It begins at the end. The year is 1815 and a French warship is wrecked off the east coast of England in the small town of Hartlepool. Devastated by the Napoleonic Wars, the townsfolk are apprehensive of an invasion, so when two surviving members of the crew are washed ashore, their suspicions are confirmed. The continental raiders – a cabin girl and a chimpanzee in military uniform – are detained by the Hartlepudlians and the monkey is held under suspicion of being a French spy. Having never seen a Frenchman before and only coming across satirical drawings of the French as monkey-like creatures, the townsfolk attempt to question the chimpanzee under trial to ascertain his guilt. Naturally, the monkey is unable to answer their questions and so is sentenced to death by hanging.
Brought to life by Finn Caldwell and Toby Olié of Gyre and Gimble, the tale of The Hartlepool Monkey is told by a riotous crew through sea shanties and impish puppetry. Inspired by the urban myth, the production is directed by Caldwell and Olié, who met whilst performing in the original production of War Horse.
Designed by Samuel Wyer, the set shifts between the French warship ‘Les Terribles’ and ‘The King George’, an English pub run by a good-natured innkeeper and his sickly son Billy. Barrels and shipping crates are located amongst fishing nets and turquoise decking while climbing ropes are knotted, drawing the bow and stern of the stage together. Sails are rigged above – the fabric is bunched and then released into the wind, propelling the barge into the eye of the narrative.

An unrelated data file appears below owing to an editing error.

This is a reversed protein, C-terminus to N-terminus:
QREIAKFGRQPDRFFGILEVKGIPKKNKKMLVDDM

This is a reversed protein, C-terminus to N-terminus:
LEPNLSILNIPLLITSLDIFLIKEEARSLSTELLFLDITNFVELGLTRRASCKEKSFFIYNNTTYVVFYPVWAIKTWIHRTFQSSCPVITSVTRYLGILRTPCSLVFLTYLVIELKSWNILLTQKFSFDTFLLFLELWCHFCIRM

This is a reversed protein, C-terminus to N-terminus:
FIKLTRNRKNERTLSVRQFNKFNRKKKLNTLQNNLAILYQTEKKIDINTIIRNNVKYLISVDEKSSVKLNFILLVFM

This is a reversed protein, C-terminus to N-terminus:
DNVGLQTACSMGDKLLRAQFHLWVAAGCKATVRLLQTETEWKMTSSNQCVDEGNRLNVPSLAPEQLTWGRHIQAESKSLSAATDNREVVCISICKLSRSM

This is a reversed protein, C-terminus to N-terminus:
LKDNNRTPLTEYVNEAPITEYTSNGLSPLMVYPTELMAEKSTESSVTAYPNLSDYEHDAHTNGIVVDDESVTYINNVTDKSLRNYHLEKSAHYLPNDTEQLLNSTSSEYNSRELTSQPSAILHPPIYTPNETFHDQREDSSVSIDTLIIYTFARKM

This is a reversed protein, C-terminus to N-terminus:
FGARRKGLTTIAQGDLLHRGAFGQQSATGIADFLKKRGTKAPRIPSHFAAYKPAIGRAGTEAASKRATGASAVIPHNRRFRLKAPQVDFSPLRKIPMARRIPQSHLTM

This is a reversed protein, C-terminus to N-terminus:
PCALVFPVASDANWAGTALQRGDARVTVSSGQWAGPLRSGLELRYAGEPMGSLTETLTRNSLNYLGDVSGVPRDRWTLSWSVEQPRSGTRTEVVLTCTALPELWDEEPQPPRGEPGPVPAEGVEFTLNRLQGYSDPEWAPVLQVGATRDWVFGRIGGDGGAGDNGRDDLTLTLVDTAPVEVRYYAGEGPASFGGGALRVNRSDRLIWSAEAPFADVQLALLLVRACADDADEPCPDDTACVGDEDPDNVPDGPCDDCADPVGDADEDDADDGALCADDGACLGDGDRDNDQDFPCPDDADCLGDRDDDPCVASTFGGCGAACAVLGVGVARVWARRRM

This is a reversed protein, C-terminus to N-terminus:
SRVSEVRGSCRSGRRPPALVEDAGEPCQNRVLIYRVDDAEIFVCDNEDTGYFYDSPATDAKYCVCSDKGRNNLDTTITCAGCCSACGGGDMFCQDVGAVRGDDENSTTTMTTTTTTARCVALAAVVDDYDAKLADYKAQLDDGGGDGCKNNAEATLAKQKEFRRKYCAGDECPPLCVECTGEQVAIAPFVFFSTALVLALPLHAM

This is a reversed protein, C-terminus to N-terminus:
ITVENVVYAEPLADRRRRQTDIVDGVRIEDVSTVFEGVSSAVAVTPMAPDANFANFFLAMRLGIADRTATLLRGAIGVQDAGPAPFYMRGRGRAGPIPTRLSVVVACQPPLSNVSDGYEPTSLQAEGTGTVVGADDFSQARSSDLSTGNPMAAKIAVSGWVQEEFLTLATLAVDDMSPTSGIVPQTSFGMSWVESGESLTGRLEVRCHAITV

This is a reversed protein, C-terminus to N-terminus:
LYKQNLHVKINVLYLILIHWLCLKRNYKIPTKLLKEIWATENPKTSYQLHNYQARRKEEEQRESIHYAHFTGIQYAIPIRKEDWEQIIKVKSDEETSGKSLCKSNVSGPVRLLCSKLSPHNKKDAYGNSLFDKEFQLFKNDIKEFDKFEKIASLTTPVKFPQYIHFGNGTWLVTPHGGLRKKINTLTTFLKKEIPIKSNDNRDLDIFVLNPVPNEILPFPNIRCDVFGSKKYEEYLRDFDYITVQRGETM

Carl Grose’s script is carefully written and works to make religion and wealth transparent as devices to create fear within its characters. Subsequently, moral agency instils the value of positive characteristics as a lesson for the youth and as a reminder for those of age. The cast of seven sing in both French and English, translating the former when necessary. Mother tongues collide and explode in conversation, highlighting the ever-growing language barrier between the two cultures, as well as the communicative gap separating childhood and adulthood.
Quick costume changes riddle the action with pantomime humour and each part is met with fantastic characterisation. However, it is the part of Napoleon the chimpanzee that makes the most profound impression upon its audience. Assisted by up to three puppeteers, Napoleon is startlingly lifelike. Flecked with light and dark tones, its coat resembles bark. The circles beneath his rich, chocolate eyes look like the concentric growth rings found within the anatomy of a tree and almost feathered, the puppet takes flight, swinging from the boat-knotted rope hanging about the stage.
Caldwell and Olié’s ingenious craftsmanship allows for a powerful relationship with Napoleon and it is this emotional investment that causes the conclusion of the production to be so potent. The story of The Hartlepool Monkey is as entertaining, as it is devastating and Gyre and Gimble have worked well to make a legend, legendary.
Photo: Dan Tsantil